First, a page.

Stalking will never resolve a love-life problem, it simply deepens mistrust. I may have said this already but it bears repeating. Remember, if you feel justified stalking in this love relationship you can expect to be stalking in every other love relationship you have going forward in your love-life. Now you’re hooked on stalking. You now believe this is an acceptable way of solving love-life problems. Think again.

Stalking only illustrates the insecurity of the stalker. As a stalker you’re not going to like the rest of this post (you probably didn’t like the first part either). In many cases, when a person stalks they are allowing their insecurity feelings to take over. When in love, you will no doubt feel vulnerable. That’s what supposed to happen. It’s the only way for love to take root. The problem is, if you are vulnerable you are open to being hurt.

Chronic mistrust and stalking are inherently an attempt to control vulnerability in love. Who wants to get hurt right? If you are not willing or ready to take the ‘risk,’ stalking is not the best alternative. I would recommend you take some time being on your own until you feel you can better tolerate getting hurt in love. I say it like this because getting hurt in love is always a possibility since love is unpredictable and essentially uncontrollable. The point is to survive hurt, if and when it comes, and move on.

There are three states of trust possible in love: trust, repairing trust, and mistrust.  When you trust someone you are willing to tolerate the risk to yourself of being in love. You’re not in a defensive state of mind. Your heart is open. Your able and willing to trust love and  hurt if and when it comes. You’ll probably also have a faith in your ability to heal if you get your heart broken.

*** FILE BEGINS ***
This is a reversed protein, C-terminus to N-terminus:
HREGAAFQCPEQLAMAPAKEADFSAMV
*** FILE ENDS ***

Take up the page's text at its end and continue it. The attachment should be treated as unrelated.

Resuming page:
When you are repairing trust, your heart has been broken but you’ve decided to ‘recommit’ to the relationship. You’re in the process of going through the steps involved in mending your heart and regaining a sense of trust in your lover. Your lover is on probation, so to speak. You are flip flopping between trust and mistrust as you try to forgive and forget your lover’s transgression.

And finally there is the mental state of mistrust. This post has been a discussion of one form mistrust can take, stalking. When considering mistrust, the first question to ask is, is the mistrust ‘specific’ or ‘chronic?’ Specific meaning, the result of a single instance of heart-break. Chronic mistrust is a pattern of mistrust that shows up no matter who you are in love with.

Specific mistrust is easier to get over. You’ve made a mistake. You fell in love with the wrong person. You lick your wounds, learn a invaluable lesson, and have a better love-relationship next time. In chronic mistrust, you’re always expecting the worst. And the problem is, you always get it. Chronic mistrust requires treatment.

Comments? Welcome. Dr. T. Jordan









Dr. Jordan

Dr. Thomas Jordan is a clinical psychologist, certified interpersonal psychoanalyst, author, professor, and love life researcher.

Leave a Comment